Senior pitcher Meghan McIntosh, while normally the second pitcher in line, boasts some of the best stats on the team with a 1.07 ERA and eight complete games en route to an 8-2 record.[/media-credit]More and more in sports the question being asked of athletes is, “What have you done for me lately?” If asked this question, Wisconsin softball pitcher Meghan McIntosh can show you her two Big Ten Pitcher of the Week awards and film of her two no-hitters from this season. She’s done a lot lately.No one can deny McIntosh is having a season to remember. While most pitchers would be ecstatic to have just one no-hitter to show for in a season, just halfway through the 2013 season, McIntosh has already become just the second player in program history to record to no-nos in a single season.The Arizona native is proud of what she has been able to do on the mound this year, but knows her achievements are a great credit to her teammates as well.“It’s something that’s a great accomplishment, but it’s not just me out there,” McIntosh said. “I need my backup on the offense and defense. Without them I wouldn’t have gotten anything.”McIntosh picked up her second no-hitter last Sunday against conference rival Minnesota in Minneapolis. The left-hander struck out eight hitters and allowed five walks on her way to a 10-0 win in six innings.Wisconsin pitching coach Tracie Adix could tell almost right away Sunday that McIntosh had her best stuff with her and it was going to be a special day for her.“It was going through my head like in the third inning,” Adix said with a big smile. “I was just like, ‘shut up, Tracie, just don’t say anything out loud.’ I noticed and I saw that she was definitely in a groove, so I knew early on how it was kind of going.”What makes last Sunday’s performance even more impressive was that it came against a Golden Gophers team that averages over four runs a game and had scored 60 runs in their last 10 games.“When you’re facing a BCS team, you rarely see no-hitters against a BCS program,” head coach Yvette Healy said. “It might be a smaller school, but to do that against their offense and have them as a top-30 team. It’s really an accomplishment.”McIntosh and her coaches credit a great deal of the pitchers success this season to the addition of a change up to her repertoire of pitches.The southpaw already has a deadly curveball and screwball to go along with her fastball, but the addition of a changeup gives her four options that hitters are forced to deal with.“[Her changeup] has been enormously effective and it’s just made her that much better,” Adix said. “If hitters know all you are going to throw is heat, heat, heat, they just have to sit on one side of the zone and they can tend to pick a pitch and blow it up. “I think it’s definitely added a different element to Meghan. Sometimes it can be a little bit fast, but the fact that it drops off is something that completely deceives the hitters. So it’s really helped her game this year.”McIntosh has used her wide range of pitches to earn an 8-2 record over 11 appearances with a 1.07 ERA and 70 strikeouts. All eight of the senior’s wins have come in complete game performances.The emergence of McIntosh adds another electrifying arm to the Wisconsin pitching staff led by junior pitcher Cassandra Darrah who also threw a no-hitter earlier this season.“[Having two strong pitchers] is huge,” Healy said. “Usually you just have one pitcher and you just go with them and all the weight of the world is on them and to have two pitchers both have no-hitters in the same season, it goes a long way.”Another element McIntosh brings to her pitches is speed. Healy says her senior pitcher can get pitches to top out at 65-67 miles per hour. Mix that speed in with some fast spinning off-speed pitches and it’s a deadly combination.The combination of McIntosh’s speed and effective off-speed pitches can add a real intimidation factor to her game. And although the hurler stands at the not-so-towering height of 5-foot-5, she can mimic the presence of Randy Johnson or even, according to Healy, Charlie Sheen.“She’s kind of like Wild Thing when you used to watch those old movies [Major League] that she can bring it and it’s scary if it hits you,” Healy said. “So I think she’s got a little controlled aggression out there and it makes it tough to step in the box when she’s throwing that hard.”In her last season as a Badger, McIntosh is on quite the roll and is gaining confidence as she goes, which is a scary thought considering all that she has already accomplished this season.“I’m definitely in the zone out there,” McIntosh said. “There are a lot of smiles in the conversations with my teammates and I’m really feeling good.”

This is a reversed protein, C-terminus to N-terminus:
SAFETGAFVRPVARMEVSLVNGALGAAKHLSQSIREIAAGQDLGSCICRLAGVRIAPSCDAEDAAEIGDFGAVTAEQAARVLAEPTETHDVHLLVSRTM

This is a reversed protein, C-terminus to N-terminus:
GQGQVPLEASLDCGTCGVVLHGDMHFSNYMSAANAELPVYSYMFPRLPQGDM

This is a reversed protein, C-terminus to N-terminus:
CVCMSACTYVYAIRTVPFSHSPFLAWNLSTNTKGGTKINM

Are MLB players safe from the coronavirus at summer training camps? Kris Bryant doesn’t think so.The Cubs third baseman believes his team gets tested too infrequently. According to the return-to-play agreement between MLB and the players union, players were promised they would be tested every other day and receive results within 24 to 48 hours.Speaking with reporters on Monday, Bryant said that some players had only been tested once within seven days.”I don’t want to be insensitive to people who haven’t been able to get tests, but as the country gets access to more of those, it’s appropriate to talk about our situation here,” Bryant said Monday. “What we agreed to was testing every other day, and we’ve had guys who showed up on Sunday [June 28] and hadn’t got tested again [until] seven days later. And you don’t get the results until two days later. That’s nine days without knowing.”If we want this to succeed, we have to figure this out. I wanted to play this year because I thought it would be safe. Honestly, I don’t really feel that.”Despite testing delays, MLB plans to start a 60-game season July 23. MLB’s regular season begins on July 23rd with two great matchups. pic.twitter.com/jXH6OO8Doc— MLB (@MLB) July 6, 2020MORE: MLB players opting out of 2020 seasonMLB released a statement about the testing delays on Monday. The league said the results for 98 percent of the samples taken from June 27 to July 3 have been reported as of Sunday night and added that 86 samples out of 3,740 remained pending as of Monday morning.”Our plan required extensive delivery and shipping services, including proactive special accommodations to account for the holiday weekend,” the statement read. “The vast majority of those deliveries occurred without incident and allowed the protocols to function as planned. “Unfortunately, several situations included unforeseen delays. We have addressed the delays caused by the holiday weekend and do not expect a recurrence.”As of Tuesday, six MLB teams have canceled practices and workouts because of concerns about the testing delays.”If we can’t really nail the easy part, which is right now, just our players, we have a big problem,” Bryant said.